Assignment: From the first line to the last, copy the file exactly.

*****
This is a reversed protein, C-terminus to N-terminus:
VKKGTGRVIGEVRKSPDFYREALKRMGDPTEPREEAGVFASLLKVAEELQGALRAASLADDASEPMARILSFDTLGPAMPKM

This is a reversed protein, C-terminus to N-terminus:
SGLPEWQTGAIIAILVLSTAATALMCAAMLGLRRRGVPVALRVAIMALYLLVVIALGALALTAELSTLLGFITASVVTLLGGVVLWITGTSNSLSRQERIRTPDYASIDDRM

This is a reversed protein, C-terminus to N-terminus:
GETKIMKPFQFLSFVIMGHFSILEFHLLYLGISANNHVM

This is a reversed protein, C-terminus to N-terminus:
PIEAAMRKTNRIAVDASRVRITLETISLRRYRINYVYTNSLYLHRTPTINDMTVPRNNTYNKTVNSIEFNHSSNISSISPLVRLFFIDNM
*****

This is a reversed protein, C-terminus to N-terminus:
VKKGTGRVIGEVRKSPDFYREALKRMGDPTEPREEAGVFASLLKVAEELQGALRAASLADDASEPMARILSFDTLGPAMPKM

This is a reversed protein, C-terminus to N-terminus:
SGLPEWQTGAIIAILVLSTAATALMCAAMLGLRRRGVPVALRVAIMALYLLVVIALGALALTAELSTLLGFITASVVTLLGGVVLWITGTSNSLSRQERIRTPDYASIDDRM

This is a reversed protein, C-terminus to N-terminus:
GETKIMKPFQFLSFVIMGHFSILEFHLLYLGISANNHVM

This is a reversed protein, C-terminus to N-terminus:
PIEAAMRKTNRIAVDASRVRITLETISLRRYRINYVYTNSLYLHRTPTINDMTVPRNNTYNKTVNSIEFNHSSNISSISPLVRLFFIDNM